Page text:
hold office hours during the regular class period in SW02.
Class Router Interoperation
Routers by nature work cooperatively in large complex environments.
In fact, much of the complexity in router design and implementation is
inter-operating with routers developed by different teams based on
varying assumptions of standard protocol specifications.
Inter-operation is such a critical feature of network infrastructure
development that it is one of the major focuses of this course. The
last few weeks of the course are reserved for inter-operation and
testing between all of the teams in the class. The students are
responsible for initiating communication between groups, coming up with
a cooperative integration plan and ensuring that your routers not only
inter-operate with our supplied reference solutions, but all other
routers in the class. It is our goal that by the end of the class,
every finished router will be able to route traffic cooperatively on a
large shared topology.
We have reserved a portion of the total class points to allocate
based on participation during inter-operation. This means that we
expect all the students to be pro-active from the start about planning
and communicating a solid inter-operation strategy between teams during
development. It is a good idea to collectively map out a strategy early
on in the term and have incremental goals that can tested piece-wise.
You may meet during designated course hours (since no lectures are
held), use the class newsgroup for communication, email or meet during
class hours. We would like you to include the TAs in your
communications (implicit if using the newsgroup) so that we can track
Design documentation is our window into the brilliance of your
particular design and implementation. Through the course, each team
will maintain two design documents, one for the hardware portion and the
other for the software portion. Generally, when reading your design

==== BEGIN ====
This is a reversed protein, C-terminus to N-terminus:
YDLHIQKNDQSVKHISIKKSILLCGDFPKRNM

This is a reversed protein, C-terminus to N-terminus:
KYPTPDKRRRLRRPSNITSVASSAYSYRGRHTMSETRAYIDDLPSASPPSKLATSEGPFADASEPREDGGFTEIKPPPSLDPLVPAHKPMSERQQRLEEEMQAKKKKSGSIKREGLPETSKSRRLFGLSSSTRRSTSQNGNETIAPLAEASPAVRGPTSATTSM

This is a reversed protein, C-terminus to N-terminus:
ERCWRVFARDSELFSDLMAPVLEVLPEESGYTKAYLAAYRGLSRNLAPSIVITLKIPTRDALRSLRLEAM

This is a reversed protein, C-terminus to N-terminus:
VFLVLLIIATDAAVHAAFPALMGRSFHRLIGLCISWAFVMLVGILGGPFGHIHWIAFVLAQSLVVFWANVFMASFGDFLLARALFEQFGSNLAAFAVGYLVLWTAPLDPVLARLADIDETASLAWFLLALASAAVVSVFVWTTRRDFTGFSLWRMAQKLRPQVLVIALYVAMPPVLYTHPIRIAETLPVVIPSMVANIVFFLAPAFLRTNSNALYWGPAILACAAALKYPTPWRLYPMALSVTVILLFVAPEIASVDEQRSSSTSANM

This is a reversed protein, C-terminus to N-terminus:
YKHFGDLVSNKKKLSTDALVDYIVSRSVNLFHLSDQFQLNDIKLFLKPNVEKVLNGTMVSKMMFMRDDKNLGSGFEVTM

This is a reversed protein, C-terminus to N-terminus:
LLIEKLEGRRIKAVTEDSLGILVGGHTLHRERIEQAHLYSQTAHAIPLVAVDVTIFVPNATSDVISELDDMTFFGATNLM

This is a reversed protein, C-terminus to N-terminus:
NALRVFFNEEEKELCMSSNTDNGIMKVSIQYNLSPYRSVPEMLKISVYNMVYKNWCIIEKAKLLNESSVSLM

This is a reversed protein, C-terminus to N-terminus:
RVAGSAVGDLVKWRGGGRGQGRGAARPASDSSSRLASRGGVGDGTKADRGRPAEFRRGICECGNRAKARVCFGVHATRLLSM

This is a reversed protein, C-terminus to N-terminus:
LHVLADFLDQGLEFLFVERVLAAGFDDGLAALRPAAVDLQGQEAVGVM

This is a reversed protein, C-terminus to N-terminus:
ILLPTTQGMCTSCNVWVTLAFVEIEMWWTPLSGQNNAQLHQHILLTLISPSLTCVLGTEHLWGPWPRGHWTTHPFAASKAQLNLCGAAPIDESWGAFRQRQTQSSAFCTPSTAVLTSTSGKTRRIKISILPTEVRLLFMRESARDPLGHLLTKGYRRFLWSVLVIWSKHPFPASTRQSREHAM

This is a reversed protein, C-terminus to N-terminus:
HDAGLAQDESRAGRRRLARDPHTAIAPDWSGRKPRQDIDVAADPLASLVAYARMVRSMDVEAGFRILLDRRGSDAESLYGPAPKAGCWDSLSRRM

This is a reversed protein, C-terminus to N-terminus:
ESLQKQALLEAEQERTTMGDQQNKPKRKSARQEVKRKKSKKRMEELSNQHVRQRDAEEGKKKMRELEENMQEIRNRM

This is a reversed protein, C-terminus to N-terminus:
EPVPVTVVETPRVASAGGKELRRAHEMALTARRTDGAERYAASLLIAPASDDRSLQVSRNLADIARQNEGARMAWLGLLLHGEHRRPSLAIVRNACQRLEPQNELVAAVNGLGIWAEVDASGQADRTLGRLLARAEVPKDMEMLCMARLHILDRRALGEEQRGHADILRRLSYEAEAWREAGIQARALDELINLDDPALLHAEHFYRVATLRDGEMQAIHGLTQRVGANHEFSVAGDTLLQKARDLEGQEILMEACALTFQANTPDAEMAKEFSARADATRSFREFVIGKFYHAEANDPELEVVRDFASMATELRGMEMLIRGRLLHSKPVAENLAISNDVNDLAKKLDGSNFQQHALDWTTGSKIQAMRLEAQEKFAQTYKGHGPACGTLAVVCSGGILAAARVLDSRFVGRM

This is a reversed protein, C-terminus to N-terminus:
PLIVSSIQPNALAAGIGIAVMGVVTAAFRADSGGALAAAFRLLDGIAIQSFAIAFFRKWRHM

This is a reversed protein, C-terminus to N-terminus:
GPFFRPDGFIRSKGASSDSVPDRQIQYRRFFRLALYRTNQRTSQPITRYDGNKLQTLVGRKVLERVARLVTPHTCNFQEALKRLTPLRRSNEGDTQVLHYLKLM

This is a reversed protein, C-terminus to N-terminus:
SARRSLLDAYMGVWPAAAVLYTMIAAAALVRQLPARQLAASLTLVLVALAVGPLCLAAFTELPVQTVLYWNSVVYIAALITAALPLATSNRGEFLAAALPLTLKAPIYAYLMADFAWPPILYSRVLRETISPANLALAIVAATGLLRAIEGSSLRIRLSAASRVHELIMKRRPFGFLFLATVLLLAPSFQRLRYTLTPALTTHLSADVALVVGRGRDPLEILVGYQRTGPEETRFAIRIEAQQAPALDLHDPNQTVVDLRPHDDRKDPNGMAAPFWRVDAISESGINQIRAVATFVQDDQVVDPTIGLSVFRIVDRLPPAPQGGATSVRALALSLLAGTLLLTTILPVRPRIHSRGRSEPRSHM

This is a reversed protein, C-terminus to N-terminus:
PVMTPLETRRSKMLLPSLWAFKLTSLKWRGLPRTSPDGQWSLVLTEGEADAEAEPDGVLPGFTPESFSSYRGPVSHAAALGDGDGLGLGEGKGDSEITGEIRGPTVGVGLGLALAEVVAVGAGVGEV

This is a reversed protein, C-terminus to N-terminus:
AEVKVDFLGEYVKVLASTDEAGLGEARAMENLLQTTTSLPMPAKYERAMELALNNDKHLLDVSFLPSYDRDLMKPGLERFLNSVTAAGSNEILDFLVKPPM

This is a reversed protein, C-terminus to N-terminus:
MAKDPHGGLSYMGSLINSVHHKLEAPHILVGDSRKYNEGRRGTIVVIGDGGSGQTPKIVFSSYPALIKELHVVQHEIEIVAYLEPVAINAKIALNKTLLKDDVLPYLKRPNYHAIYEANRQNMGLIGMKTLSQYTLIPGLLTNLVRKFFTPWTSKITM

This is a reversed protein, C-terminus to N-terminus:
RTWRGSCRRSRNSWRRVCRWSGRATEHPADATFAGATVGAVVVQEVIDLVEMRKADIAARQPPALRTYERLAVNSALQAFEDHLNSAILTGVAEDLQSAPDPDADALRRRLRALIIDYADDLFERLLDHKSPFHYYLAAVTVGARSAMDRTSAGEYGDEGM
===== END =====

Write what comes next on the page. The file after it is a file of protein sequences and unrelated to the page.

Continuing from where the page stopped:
documents, we should be able to clearly understand your approach to the
problem, the high level design and be convinced that you considered
multiple options, choose the best one and are aware of the trade-offs.
Both design documents should have the following high level
- Software/Hardware Design
- Overarching design of the hardware or software (depending on the
which design document). We expect sufficient detail to understand how
your design fits together at a component level without a deluge of
- Project Specific Documentation
- For each project stage outlined in the class hardware schedule you
will write a section of the design document detailing your design and
implementation choices. Specific requirements for each section are
listed in the section write-up. You will hand in these sections at the
completion of each milestone.
- Testing Strategy
- You are responsible for coming up with a complete, integrated
testing strategy which you will use to verify correctness throughout the
development process. Remember that you are responsible for
inter-operating with other routers so you must take this into account.
You may choose to divide this section into four subsections, software
testing, hardware testing, integrated unit testing and inter-operability
- Integrated Design
- A full and comprehensive overview of your design. Be sure to
describe in detail why you chose to design your router this way, the
trade-offs involved and any problems with your design you hadn’t
anticipated. You should take an integrated hardware/software approach
to explaining your design. We are interested in knowing what is in
hardware, what is in software, how they interact and what the interfaces
between the two look like. You may choose to write this section last
though much of the material can be taken from the portions of the
document you will write during the design and implementation stages.
This section may be the same in both documents.
- Post Mortem and Lessons Learned
- A summary of the your design and implementation experience. What
went wrong? What went right? What would you do differently? Contrast
your view of the project in retrospect to how it looked at first. In
this section, we are primarily interested in what your learned during
This module is substantially based-upon the Stanford University
"Build an Internet Router" (the link is broken while the Stanford end is undergoing a revamp).
to Nick McKeown for making this possible. Further thanks to John
Lockwood, Glen Gibb,
David Underhill, David Erickson, and Adam Covington, along with thanks
to Jeffrey Shafer at Rice University.